Shea butter is a slightly yellowish or ivory-colored fat extracted from the nut of the African shea tree. Shea Butter is also referred to as Ori. It is widely used in cosmetics as a moisturizer, salve or lotion. Shea butter is edible and is used in food preparation in Africa. Occasionally the chocolate industry uses shea butter mixed with other oils, as a substitute for cocoa butter, although the taste is different.
Butter extraction and refining
The traditional method of preparing unrefined shea butter consists of the following steps:
Shea butter is mainly used in cosmetics, such as lip gloss moisturizer creams and emulsions, and hair conditioners for dry and brittle hair. It is also used by soap makers, typically in small amounts (5-7% of the oils in the recipe), because of its property of leaving a small amount of oil in the soap.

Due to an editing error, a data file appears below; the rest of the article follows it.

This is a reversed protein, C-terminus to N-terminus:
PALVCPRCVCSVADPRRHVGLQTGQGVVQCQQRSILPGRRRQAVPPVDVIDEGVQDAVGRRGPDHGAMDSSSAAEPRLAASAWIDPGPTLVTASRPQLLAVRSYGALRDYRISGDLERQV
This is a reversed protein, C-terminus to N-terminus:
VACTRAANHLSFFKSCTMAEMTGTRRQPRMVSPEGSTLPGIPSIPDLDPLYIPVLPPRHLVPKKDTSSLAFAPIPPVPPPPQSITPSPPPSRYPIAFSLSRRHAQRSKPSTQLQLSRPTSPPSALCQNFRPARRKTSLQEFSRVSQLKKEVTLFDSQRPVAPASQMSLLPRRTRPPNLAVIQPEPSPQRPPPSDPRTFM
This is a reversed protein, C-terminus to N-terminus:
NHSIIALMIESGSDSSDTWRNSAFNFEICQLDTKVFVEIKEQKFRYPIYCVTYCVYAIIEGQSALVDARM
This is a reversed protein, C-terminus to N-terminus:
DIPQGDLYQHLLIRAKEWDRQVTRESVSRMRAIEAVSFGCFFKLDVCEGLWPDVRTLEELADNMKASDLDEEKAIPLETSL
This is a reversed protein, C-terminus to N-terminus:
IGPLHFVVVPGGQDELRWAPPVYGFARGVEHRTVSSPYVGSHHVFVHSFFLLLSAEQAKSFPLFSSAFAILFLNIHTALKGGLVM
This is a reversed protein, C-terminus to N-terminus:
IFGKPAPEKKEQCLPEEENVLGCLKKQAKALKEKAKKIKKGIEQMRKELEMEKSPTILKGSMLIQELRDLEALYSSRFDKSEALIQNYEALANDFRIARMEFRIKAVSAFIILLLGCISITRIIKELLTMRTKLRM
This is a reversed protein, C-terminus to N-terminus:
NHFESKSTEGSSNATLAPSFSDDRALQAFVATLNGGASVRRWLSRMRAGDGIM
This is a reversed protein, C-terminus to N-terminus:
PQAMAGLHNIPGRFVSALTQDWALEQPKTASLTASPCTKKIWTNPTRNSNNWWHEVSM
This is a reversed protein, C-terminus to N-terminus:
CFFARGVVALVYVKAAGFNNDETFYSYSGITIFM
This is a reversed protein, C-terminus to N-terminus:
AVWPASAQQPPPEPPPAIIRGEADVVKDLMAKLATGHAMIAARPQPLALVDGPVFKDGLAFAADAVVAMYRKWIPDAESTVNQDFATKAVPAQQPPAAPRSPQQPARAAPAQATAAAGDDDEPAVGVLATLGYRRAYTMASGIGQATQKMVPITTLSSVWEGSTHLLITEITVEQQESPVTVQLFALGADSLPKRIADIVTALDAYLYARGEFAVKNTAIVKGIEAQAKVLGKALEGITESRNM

In Africa, shea butter is used for cooking oil, as a waterproofing wax, for hairdressing, for candle-making, and also as an ingredient in medicinal ointments. It is also used by makers of traditional African percussion instruments to increase the durability of wood (such as carved djembe shells), dried calabash gourds, and leather tuning straps.
Shea butter is used as a base for medicinal ointments. Some of the isolated chemical constituents are reported to have anti-inflammatory, emollient and humectant properties. Shea butter has been used as a sunblocking lotion and has a limited capacity to absorb ultraviolet radiation.
In Ghana, shea butter, locally known as nkuto (Akan) or nku (Ga) is used as lotion to protect the skin during the dry Harmattan season.
In Nigeria shea butter is used for the management of sinusitis and relief of nasal congestion. It is also massaged into joints and other parts of the body where pain is experienced.